Mr. Rashidi Saidin, Malaysian Airlines (left) and Mr. Takashi Sasaki, Japan Airlines
AviationWeek held their annual MRO Asia show last week in Hong Kong. Enigma's CEO, Jonathan Yaron, moderated one of the sessions: "IT Considerations in a Modern MRO Facility". The panel included representatives from two airlines - Japan Airlines (JAL) and Malaysian Airlines (MAS) - and from one MRO shop - Boeing Shanghai Aviation Services.
Mr. Takashi Sasaki, Staff Director at JAL Engineering & Maintenance, spoke about the implementation of Enigma and SAP at JAL and how the airline is now starting to reap the benefits of these new IT systems. The Enigma implementation at JAL went live in mid-2008, enabling thousands of engineers, inspectors and mechanics 24-hour access to the most up-to-date technical documentation. Mr. Sasaki stressed the seamless integration between the Enigma system and JAL's Engineering Workflow System (based on Documentum), enabling fast and efficient review of technical manual revisions from Boeing and the fast publishing of JAL Customer Original Changes (COCs) into these manuals.
Mr. Rashidi Saidin, General Manager of Engineering & Maintenance at MAS, outlined the considerations of implementing advanced IT systems in MRO from the perspective of an airline that is still using old legacy systems. He spoke of the troubles arising from the current setup: too many systems that are not integrated properly and contain inaccurate and out-of-date data. Significantly, Mr. Rashidi noted that engineers and mechanics waste 60% of their time searching for information about the appropriate part or maintenance task.
Mr. Bernard Hensey, CEO of Boeing Shanghai Aviation Services, spoke about the need to utilize generic IT systems in an MRO environment, implementing lean projects that avoid a footprint that is too wide. He urged airlines and MROs to "take a serious look" at the IT systems offered by the OEMs (i.e., Boeing and Airbus) when evaluating a new system.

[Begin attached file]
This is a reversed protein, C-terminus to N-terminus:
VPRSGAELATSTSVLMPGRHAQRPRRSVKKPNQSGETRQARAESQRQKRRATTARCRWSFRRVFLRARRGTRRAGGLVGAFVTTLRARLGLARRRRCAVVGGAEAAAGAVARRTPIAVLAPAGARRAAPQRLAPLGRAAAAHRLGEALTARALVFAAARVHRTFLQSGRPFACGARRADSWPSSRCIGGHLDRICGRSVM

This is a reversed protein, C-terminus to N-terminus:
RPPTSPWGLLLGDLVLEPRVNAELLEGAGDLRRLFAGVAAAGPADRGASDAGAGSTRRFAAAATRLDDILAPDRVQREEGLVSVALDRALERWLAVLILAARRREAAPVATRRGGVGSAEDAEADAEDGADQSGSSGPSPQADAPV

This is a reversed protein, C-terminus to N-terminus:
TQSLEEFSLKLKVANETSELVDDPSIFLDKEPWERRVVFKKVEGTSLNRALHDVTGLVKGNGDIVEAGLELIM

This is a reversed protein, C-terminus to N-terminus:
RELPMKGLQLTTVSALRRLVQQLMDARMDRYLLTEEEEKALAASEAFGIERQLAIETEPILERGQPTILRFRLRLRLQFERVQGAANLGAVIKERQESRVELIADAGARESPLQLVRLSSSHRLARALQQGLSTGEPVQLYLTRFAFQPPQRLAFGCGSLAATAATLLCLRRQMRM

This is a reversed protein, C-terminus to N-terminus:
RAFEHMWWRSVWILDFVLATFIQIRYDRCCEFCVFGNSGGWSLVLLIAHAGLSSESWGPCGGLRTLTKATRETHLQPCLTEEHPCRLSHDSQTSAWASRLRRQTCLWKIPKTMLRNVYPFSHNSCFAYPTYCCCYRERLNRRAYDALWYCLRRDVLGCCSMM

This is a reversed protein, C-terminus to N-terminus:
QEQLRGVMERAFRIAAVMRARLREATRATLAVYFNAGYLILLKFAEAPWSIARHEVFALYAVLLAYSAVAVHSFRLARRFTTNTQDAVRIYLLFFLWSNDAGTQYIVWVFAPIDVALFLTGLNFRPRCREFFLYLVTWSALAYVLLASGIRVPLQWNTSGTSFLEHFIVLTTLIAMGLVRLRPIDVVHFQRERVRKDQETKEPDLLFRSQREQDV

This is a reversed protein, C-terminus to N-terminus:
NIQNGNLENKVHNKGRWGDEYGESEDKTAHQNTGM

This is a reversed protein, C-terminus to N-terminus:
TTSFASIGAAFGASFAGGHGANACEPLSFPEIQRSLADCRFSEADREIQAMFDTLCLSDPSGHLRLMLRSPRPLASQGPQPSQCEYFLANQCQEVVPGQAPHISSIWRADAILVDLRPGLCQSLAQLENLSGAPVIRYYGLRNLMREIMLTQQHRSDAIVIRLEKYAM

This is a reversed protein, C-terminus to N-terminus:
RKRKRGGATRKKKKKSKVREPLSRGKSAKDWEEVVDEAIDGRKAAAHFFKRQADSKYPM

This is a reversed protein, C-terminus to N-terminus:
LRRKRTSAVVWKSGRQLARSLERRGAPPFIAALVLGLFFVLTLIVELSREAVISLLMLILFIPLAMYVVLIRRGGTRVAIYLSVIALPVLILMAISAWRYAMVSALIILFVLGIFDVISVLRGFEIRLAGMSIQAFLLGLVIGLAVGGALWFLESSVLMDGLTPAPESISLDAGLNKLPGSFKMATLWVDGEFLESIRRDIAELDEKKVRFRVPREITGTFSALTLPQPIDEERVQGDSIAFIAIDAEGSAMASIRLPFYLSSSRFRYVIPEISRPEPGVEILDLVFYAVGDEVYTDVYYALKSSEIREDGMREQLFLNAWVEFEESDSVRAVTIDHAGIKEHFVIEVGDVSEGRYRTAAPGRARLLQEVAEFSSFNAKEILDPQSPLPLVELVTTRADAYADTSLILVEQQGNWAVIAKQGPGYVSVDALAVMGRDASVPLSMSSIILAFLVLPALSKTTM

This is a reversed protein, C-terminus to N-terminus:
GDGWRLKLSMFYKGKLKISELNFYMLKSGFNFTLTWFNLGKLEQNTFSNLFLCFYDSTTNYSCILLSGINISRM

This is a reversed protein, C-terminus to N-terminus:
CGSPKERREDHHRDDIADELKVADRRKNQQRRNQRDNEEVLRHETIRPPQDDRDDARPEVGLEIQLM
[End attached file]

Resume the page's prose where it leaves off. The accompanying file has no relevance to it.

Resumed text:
What Mr. Hensey neglected to mention is that most major airlines have either already moved away from OEM-provided technical documentation systems or are seriously considering doing so, in favor of implementing a "best of breed" solution. Indeed, what may be a good system for a small airline operating a Boeing-only or Airbus-only fleet, does not work for an airline operating a diverse fleet from various OEMs. This is especially true when the airline also wants to benefit from integrating the technical documentation to the planning system and produce dynamic job cards.
Generally speaking, and in line with the times, fewer companies attended this year's show. It also seemed like the delegate attendance at the conference sessions was markedly lower. Last year, after the MRO Asia show in Singapore, I wrote that most speakers expressed uncertainty about the future and warned to expect bad times. This year, there was no uncertainty; everyone spoke about how they were licking the wounds from 2009 and expressed hope for better times ahead. The fact that some vendors did not even show up at this show (see pictures below) is an indication of how deep and painful these wounds are.
Empty booths at MRO Asia 2009